Be brave, chancellor, and ignore the devils whispering in your ear

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It’s been almost 3 weeks since the famous autumn speech of Philip Hammond. People are discussing what his adjustments to spending plans will be, whether there will be any, and what might be the new fiscal stance. However, we didn’t hear a lot about taxation system changes.

It’s not all bad, as we learn about taxation not from the statements, but from the budget plans. People are tired of new tax laws, so it might be a good idea to give them a break. So no new announcements about taxes will November 23rd is a good thing for a new chancellor to start his activity.

 

However, the hopes for no new rules are minor, as the policy has to be changed at least a bit. There’s a desperate need for larger tax revenue, and this is the simplest explanation. Taxes have done very little of the heavy lifting in terms of cutting the budget deficit over the past eight years. But if growth forecasts are cut again, it is doubtful that yet more spending cuts will be found to fill the fiscal hole that this will create. We may be able to live with a bigger fiscal hole for longer than was planned, but not for ever. And longer-term pressures on health and pension spending, in particular, eventually will force some tax rises.

Of course, there are all sorts of other pressures. The chancellor will have angels whispering in his ear asking for more simplicity, efficiency and transparency. He will have devils wanting more tax breaks, special favours and rewards and punishments for the presently favoured or unpopular.

How can Mr Hammond increase his odds of being on the side of angels and reduce his susceptibility to the temptations of the devils? The first thing he should do, but which few recent holders of the office seem to have done, is to develop a view about what he wants to do with the tax system. Ideally, that view should be made public. A clearly articulated plan can provide taxpayers with some degree of certainty about a sense of direction. But even a secret plan is better than no plan. Whether public or not, it should take account of how the various bits of the tax system fit together and how they can be made to fit together better over time.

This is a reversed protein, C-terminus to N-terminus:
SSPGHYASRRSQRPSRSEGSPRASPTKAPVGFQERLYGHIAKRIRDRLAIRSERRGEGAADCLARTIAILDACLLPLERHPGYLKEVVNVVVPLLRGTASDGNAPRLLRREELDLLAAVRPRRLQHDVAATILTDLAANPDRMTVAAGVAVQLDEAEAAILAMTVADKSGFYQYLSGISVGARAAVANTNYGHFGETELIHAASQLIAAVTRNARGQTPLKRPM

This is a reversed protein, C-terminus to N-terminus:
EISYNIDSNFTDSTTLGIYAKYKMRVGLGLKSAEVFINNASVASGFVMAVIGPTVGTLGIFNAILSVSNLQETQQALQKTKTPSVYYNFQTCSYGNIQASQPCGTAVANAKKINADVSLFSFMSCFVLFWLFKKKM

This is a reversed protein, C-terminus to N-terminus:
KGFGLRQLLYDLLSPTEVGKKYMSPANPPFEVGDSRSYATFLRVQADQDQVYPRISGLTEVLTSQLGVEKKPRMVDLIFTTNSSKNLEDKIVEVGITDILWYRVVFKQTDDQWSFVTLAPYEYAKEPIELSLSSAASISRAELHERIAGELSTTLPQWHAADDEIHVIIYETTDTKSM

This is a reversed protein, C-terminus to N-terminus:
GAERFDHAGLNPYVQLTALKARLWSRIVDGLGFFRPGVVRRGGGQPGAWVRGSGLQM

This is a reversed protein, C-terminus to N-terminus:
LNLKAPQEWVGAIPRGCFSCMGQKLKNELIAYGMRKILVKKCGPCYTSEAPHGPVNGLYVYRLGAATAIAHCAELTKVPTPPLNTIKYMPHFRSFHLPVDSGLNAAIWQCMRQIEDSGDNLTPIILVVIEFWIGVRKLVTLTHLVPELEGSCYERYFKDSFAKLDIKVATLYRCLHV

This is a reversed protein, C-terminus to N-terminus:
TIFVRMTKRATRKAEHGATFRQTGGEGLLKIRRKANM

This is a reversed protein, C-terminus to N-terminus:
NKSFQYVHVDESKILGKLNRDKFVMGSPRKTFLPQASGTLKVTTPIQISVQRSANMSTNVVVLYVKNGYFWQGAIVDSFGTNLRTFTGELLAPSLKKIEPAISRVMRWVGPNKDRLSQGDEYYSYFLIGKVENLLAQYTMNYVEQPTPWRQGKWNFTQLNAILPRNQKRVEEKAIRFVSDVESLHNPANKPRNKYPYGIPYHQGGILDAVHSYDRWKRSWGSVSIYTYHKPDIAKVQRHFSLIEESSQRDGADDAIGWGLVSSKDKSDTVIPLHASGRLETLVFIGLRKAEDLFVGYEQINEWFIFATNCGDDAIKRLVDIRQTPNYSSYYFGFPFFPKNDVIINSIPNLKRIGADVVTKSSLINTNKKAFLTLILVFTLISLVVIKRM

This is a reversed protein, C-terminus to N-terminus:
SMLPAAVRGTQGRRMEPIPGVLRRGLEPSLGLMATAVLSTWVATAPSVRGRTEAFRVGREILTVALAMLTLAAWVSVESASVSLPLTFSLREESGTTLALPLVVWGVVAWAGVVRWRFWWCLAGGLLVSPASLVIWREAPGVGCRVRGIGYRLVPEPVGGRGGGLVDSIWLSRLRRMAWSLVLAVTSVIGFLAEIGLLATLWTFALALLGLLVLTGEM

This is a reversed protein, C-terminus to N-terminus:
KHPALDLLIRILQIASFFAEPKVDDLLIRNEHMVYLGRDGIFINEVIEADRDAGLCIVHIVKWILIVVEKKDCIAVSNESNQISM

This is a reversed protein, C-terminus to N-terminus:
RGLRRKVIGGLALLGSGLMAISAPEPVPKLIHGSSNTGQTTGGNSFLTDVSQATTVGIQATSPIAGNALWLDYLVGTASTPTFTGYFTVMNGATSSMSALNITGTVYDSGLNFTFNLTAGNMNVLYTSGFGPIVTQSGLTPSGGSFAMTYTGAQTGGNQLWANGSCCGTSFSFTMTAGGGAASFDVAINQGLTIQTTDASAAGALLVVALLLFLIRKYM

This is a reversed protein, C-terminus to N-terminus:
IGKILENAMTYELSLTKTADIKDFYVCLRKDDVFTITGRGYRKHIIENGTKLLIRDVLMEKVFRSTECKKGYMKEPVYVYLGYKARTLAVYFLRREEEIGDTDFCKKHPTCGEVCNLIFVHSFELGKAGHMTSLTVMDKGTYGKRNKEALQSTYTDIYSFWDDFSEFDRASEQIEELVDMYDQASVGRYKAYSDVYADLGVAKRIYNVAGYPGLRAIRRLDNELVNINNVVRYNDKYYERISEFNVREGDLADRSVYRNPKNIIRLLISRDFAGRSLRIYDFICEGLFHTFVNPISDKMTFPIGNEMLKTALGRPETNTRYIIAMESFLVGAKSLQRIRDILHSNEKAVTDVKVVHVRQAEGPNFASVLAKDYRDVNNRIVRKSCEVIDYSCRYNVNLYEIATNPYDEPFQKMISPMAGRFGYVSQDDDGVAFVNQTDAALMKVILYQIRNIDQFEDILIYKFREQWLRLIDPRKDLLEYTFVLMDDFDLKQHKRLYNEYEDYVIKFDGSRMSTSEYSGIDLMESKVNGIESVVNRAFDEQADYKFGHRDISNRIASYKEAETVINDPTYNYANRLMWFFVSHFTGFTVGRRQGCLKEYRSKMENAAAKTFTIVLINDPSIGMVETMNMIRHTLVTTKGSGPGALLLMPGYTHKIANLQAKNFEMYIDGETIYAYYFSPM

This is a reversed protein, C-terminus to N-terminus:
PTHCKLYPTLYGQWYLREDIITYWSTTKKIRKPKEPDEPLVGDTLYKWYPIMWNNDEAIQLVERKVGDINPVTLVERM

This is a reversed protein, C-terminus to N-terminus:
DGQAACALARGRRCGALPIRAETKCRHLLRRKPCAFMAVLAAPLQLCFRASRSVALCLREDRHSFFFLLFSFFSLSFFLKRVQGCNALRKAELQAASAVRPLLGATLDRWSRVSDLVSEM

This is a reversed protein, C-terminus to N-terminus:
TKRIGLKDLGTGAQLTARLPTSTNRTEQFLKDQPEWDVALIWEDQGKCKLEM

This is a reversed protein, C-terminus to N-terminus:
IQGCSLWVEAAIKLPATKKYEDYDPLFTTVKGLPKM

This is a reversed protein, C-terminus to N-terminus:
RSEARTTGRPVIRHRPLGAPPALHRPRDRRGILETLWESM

Simply having a plan can itself help to avoid all sorts of political problems and mistakes. The to-ing and fro-ing on things such as capital gains tax and the 10p starting rate of income tax under the last Labour government and Mr Osborne’s “omnishambles” budget of 2012 were bad policy and bad politics. A long-term strategy creates a much greater chance of getting coherent and efficient policy decisions and of avoiding political bear traps. It reduces the risks of succumbing to the temptations of special pleading.

Second, no chancellor should ever forget just how important the tax system is to the functioning of the economy. More than one pound in every three earned in the economy is taken in tax. It is obvious that the way in which this happens must matter for how efficiently the economy runs, how people and companies behave and what the ultimate distribution of income looks like. Getting it wrong can be incredibly costly, not always in ways that are immediately obvious but in ways that, in the long run, will hinder economic growth and wellbeing. Listening to the devils costs us all a lot in the end.

Beware of another kind of snake oil, that’s the idea that there aren’t trade-offs to be made when setting tax policy

My third piece of advice is both the most obvious and the most widely ignored. Simply remember that in the end all tax is paid by people. Despite what the devils will whisper, there is no such thing as a victimless tax. In the end, corporation tax has to be paid by a company’s shareholders (often pension funds), its employees or its customers. There isn’t anyone else. The same goes for all taxes. Those who appear to claim otherwise are selling snake oil.

Fourth, beware of another kind of snake oil, that’s the idea that there aren’t trade-offs to be made when setting tax policy. You can reduce inequality though the tax system, for example, but it is rarely costless to do so. The more progressive a tax system, the more effect it is likely to have on behaviour, whether that be work effort, effort put into avoiding tax or decisions about whether to locate investment in the UK.

This lies at the heart of economic analysis of taxation. It is all about trade-offs. Politicians have to make those trade-offs. That, chancellor, is what you are there for. The trouble really starts when you start to believe the devils who tell you that there are no trade-offs, that people will not respond in ways you don’t want them to just because it is convenient to believe that they will not.

One final piece of advice, and this may be the most difficult to take. Be courageous. Tax reform is cursed by a tyranny of the status quo because almost any change will make someone worse off. But the long-run prize from a well-designed tax system, in terms of a more productive and richer country, is huge. And it is possible to make change. Over a long period, governments have been able to implement sensible reforms — the gradual abolition of mortgage interest tax relief, for example. So don’t believe those devils who say rational reform is politically impossible. Changes don’t need to happen all at once. With enough time and direction, reform is genuinely possible.

Masterly inactivity this November as a prelude to a bold, well-thought-through, evidence-based strategy. The tax system is crying out for that.

Paul Johnson is director of the Institute for Fiscal Studies. Follow him on @PJTheEconomist

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